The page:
2021-08-23 New Boat: Tiderace Pace Tour

I've been looking at buying a Fast Sea Kayak (FSK) for some time and very nearly bought a second hand Rockpool Taran back in 2016. But at the time, I was really looking for something to do my Sea kayak leadership awards with and couldn't justify spending out on a boat I wouldn't get to use very often. So along came the Valley Sirona 16.1...

Having recently sold the Sirona, I decided to look again at the market for FSKs. I'd paddled the Rockpool Taran and seen John Wilacy a few times chucking his Taran about on the Swellies, not to mention reading his exploits around the UK (https://performanceseakayak.co.uk). But I must admit I did have some misgivings about the Taran, particularly with its stability. I remember the Taran feeling quite tippy at the time when I paddled it. I also don't like the tiny front hatch on the Taran. This to me seems a bit of a waste as it severely restricts what can be carried in the front compartment, let alone trying to get anything out.

Another similar contender to the Taran, is the Tiderace Pace 17 Tour. I had heard bad things in the past about Tiderace and their quality control not being up to scratch. But Tiderace have now addressed this issue, with their boats now being made in Portugal. So it was a case of find out more about the Tiderace Pace Tour; from people I know have owned and continue to own Pace Tours, and get a demo in one. I eventually rang Ivan Lawler, who I'd first met at the Oban Sea Kayak race. I had no idea who he was at the time when I first met him, just that he'd beaten my time by almost forty minutes, over the 20k race around Kerrera. But then he is a seven times World Champion! Luckily for me, Ivan was coming to Nottingham that very weekend to do some coaching at Nottingham Kayak Club and said he'd pop a Pace Tour on his trailer for me to try.

My first impressions of the Pace 17 Tour was how well made it was. The detailing is exceptional, with even the deck line ends being shrink wrapped on the ends. This particular boat is the Hardcore Epoxy version and weighs in at 25 kg. I was expecting it to be white, as all the Tiderace Pace Tours I'd seen up to now had been white. But this boat was a lovely Orange, with a black deck and cockpit, a bit like a carrot! This boat was also brand new and had not been near water before. My first thought was to set the foot pegs before getting on the water. This job was really easy, as I soon found out, as the footpads are adjustable with a small leaver on each side, reachable from within the cockpit. On the water, it felt nearly as stable as my Etain. I did have a user error with the rudder though, as never having paddled a boat with a rudder, I kept trying to edge the boat to make it turn. Using the rudder is something I am told, by Ed Lofthil, I will learn to master. Ed tells me that having once mastered the rudder, going back to a rudderless boat is more of an issue... we'll see. Despite it being long without much rocker, the Pace Tour does turn on its edges, albeit slightly. I took a GPS with me so I could see if it had speed. Paddling into the wind, and it was a windy day, and against the Trents current was fairly effortless, with me easily getting around 4.5 kts. Downwind with the wind, I was flying! Yeeeeeehaaa! Soon my test drive was over and I was grinning from ear to ear.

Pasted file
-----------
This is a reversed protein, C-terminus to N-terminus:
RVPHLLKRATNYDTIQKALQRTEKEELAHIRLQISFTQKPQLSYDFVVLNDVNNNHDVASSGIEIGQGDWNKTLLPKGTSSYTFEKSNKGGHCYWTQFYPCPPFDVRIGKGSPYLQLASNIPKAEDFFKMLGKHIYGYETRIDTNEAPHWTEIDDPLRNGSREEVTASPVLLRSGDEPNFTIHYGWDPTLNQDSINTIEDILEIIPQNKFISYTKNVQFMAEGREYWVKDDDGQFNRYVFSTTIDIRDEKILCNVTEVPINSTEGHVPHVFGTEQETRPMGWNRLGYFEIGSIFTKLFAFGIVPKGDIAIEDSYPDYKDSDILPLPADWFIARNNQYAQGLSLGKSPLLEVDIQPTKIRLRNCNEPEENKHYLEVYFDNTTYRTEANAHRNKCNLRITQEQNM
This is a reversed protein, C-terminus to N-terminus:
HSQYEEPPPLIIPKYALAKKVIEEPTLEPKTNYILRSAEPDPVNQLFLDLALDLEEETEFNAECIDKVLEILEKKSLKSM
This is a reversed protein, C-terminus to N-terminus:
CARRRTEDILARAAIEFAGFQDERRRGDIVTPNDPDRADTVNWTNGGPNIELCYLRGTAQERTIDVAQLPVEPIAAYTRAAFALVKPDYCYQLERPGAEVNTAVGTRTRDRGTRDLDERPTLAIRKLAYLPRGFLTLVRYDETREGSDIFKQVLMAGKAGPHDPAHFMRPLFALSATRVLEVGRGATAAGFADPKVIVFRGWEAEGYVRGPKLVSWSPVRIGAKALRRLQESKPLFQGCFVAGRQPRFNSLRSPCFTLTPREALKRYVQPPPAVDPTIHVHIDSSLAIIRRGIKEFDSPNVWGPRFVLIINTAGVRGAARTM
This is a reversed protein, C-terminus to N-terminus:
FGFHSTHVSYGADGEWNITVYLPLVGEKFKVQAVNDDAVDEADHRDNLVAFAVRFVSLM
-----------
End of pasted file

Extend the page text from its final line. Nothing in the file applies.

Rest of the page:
The following week, I made up my mind and decided I'd buy a Pace Tour. Speaking later with Ivan, we did a deal on the "Carrot". I think if I was to choose a colour scheme I'd end up with something completely different, but I really liked the colours of this boat. I was more than happy. I just had to arrange going to collect the boat now, which was now back at Ivans place, near Woking. As it happened, I had just left my job and had a month off before starting my new job. I also needed to go to Oxford and Warwick, so decided to combine the trips into one. After a day of mostly driving, the Carrot was collected and brought home.

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